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Born in the industrial Midlands of England in 1881, the last of three children of a family fallen on hard times, Alfred Reginald Brown was to enjoy a brilliant career which took him from King Edward VI School, Birmingham and Trinity College, Cambridge to chairs at Cape Town, Sydney, Chicago and Oxford and visiting professorships in China, Brazil, Egypt and other countries. In 1926 he added his mother’s maiden name to his own by deed poll, thus putting the seal on a form he began adopting during World War I.
Radcliffe-Brown spent most of his adult life outside England, with particularly formative periods in Australia and South Africa, where his brother and sister were settled. Whether because of a restless temperament, the precarious state of anthropology or his hope, invariably disappointed, that the discipline might somewhere become solidly enough established to allow research to flourish, he never stayed more than a few years in one place. Through his peregrinations, which evoke the wanderings of a culture hero, he spread the message of social anthropology widely, both in and beyond academe. The process was aided by the charm and theatrical flamboyance Radcliffe-Brown often displayed, qualities which co-existed with a deep inner reserve. In 1931, shortly before he left for Chicago, a woman journalist gave an impression of the figure he cut:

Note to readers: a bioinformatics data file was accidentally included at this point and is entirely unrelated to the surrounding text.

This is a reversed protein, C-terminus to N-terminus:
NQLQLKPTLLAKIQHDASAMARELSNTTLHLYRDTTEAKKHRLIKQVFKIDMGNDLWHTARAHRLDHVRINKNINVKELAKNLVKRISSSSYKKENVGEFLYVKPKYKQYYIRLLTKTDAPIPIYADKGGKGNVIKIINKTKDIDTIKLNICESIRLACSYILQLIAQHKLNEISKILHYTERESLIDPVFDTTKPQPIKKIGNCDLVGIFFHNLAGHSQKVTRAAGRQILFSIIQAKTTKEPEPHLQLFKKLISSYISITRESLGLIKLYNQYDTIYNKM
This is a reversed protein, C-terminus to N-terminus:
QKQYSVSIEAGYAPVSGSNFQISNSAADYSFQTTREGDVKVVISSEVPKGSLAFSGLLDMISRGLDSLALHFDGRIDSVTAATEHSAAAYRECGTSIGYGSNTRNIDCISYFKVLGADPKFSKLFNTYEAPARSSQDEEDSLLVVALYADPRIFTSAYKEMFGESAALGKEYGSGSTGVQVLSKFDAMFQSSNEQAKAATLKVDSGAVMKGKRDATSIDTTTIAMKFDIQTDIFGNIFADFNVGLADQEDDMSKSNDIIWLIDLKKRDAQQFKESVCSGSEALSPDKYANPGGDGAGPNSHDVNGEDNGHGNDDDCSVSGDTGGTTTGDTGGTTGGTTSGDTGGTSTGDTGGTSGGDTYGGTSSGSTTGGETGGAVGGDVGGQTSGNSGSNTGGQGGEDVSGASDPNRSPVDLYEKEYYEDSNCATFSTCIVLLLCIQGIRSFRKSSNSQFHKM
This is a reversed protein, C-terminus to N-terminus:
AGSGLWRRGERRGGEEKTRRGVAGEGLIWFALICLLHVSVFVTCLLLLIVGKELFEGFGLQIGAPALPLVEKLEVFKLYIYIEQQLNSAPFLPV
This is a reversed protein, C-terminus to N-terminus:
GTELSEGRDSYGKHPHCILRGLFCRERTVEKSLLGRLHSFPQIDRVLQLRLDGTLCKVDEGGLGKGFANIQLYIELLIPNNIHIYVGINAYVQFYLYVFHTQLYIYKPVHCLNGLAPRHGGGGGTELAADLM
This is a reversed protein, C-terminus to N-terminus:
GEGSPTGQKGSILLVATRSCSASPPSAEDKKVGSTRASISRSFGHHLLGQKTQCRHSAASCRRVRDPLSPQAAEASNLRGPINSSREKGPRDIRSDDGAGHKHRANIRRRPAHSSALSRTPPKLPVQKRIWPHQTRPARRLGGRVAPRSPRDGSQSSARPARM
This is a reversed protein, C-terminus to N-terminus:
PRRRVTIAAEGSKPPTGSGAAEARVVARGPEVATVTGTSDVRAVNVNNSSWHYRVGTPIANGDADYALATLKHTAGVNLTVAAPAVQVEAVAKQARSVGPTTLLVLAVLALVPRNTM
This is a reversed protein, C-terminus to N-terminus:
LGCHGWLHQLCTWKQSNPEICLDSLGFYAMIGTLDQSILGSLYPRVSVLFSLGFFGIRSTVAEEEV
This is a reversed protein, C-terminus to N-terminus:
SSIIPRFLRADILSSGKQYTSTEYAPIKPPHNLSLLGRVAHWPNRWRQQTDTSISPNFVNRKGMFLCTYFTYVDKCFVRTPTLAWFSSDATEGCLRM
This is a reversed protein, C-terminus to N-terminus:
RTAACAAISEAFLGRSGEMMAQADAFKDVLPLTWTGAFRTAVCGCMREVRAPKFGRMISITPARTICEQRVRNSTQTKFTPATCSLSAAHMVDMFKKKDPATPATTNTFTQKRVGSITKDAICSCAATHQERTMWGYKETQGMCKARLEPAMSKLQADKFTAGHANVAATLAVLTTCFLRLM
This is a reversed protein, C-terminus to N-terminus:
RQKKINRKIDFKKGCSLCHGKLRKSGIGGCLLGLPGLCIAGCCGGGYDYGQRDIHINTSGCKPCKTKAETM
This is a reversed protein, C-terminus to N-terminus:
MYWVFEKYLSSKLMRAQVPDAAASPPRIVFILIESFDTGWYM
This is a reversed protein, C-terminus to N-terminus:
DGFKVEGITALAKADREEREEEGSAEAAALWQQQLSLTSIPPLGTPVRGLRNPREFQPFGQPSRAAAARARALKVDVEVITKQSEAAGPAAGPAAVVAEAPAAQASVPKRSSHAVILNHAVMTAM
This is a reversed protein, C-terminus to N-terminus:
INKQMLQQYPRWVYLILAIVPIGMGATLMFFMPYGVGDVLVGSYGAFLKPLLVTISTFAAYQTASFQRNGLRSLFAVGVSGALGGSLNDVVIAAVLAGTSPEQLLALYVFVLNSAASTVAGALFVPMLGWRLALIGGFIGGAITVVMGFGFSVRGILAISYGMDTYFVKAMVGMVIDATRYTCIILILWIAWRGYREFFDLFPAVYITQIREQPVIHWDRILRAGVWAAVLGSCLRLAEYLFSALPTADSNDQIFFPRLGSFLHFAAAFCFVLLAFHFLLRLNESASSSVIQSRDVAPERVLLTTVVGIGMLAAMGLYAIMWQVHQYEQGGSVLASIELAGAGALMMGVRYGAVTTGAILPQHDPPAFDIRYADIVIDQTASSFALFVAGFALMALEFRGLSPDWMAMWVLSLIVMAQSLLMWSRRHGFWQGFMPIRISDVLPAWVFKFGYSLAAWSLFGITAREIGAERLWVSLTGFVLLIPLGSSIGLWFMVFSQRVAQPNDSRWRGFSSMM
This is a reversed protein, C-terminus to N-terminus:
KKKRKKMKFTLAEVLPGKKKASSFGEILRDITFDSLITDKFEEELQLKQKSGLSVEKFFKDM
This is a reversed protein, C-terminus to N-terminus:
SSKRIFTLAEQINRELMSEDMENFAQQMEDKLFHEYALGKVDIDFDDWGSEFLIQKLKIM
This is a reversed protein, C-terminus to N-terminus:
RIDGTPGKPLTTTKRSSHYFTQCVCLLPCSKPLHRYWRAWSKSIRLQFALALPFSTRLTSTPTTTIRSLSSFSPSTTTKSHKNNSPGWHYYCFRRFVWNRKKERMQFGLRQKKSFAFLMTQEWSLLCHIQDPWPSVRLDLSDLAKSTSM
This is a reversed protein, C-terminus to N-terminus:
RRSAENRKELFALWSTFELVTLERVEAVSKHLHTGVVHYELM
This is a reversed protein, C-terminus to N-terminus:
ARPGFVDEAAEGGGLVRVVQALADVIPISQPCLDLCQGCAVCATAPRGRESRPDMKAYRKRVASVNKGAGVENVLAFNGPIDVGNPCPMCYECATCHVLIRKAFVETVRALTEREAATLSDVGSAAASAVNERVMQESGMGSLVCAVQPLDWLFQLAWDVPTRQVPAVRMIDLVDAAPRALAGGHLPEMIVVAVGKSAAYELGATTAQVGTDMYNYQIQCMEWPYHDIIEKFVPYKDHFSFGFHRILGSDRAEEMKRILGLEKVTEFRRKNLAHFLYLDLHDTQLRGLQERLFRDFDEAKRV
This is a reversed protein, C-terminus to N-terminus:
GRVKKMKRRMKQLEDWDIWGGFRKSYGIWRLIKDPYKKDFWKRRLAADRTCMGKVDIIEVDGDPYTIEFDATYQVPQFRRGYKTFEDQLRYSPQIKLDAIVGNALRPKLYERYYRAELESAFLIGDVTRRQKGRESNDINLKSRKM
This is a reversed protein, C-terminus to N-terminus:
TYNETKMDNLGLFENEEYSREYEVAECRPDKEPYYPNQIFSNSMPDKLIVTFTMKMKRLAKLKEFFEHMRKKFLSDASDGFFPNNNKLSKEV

Sydney is to lose her Radcliffe-Brown, the tall, slender professor of anthropology, who has graced her ballrooms and, in the De Chair reign, so many Government House parties. In spite of his violent prejudices in favour of modern art, Radcliffe is a gentle soul, very popular with the undergraduates.
Natural science fascinated Radcliffe-Brown from boyhood. His interest in it can only have been strengthened by admiration for Bertrand Russell, whom he had taken as his philosophical guide. However his vision of a natural science of society, propounded in the posthumously published but unrevised Chicago lectures of 1937, was never fully developed and was to be dismissed out of hand by his successor at Oxford, the Catholic convert E.E. Evans-Pritchard, who maintained that anthropology is akin to history and that the search for laws is vain.
Art, especially painting, was another early interest of Radcliffe-Brown’s. Known among artists and bohemians in Sydney and Cape Town, his aesthetic leanings found further expression in a passion for classical Chinese culture and in drama and music. Not one to wear heart on sleeve, Radcliffe-Brown had an attitude to life which can be gauged from his lecture at the Society of Artists’ Exhibition in Sydney in 1929: the modern painter hates vagueness and sentimentality, seeks clear-cut and definite results and, in keeping with the scientific spirit, appeals to intellect rather than emotions. The words could be used to describe his own outlook on anthropology and life, provided allowance is made for a romantic streak, the manifestation of which included attachment to the name Radcliffe and championing of the theory that Shakespeare’s plays were written by the Earl of Oxford.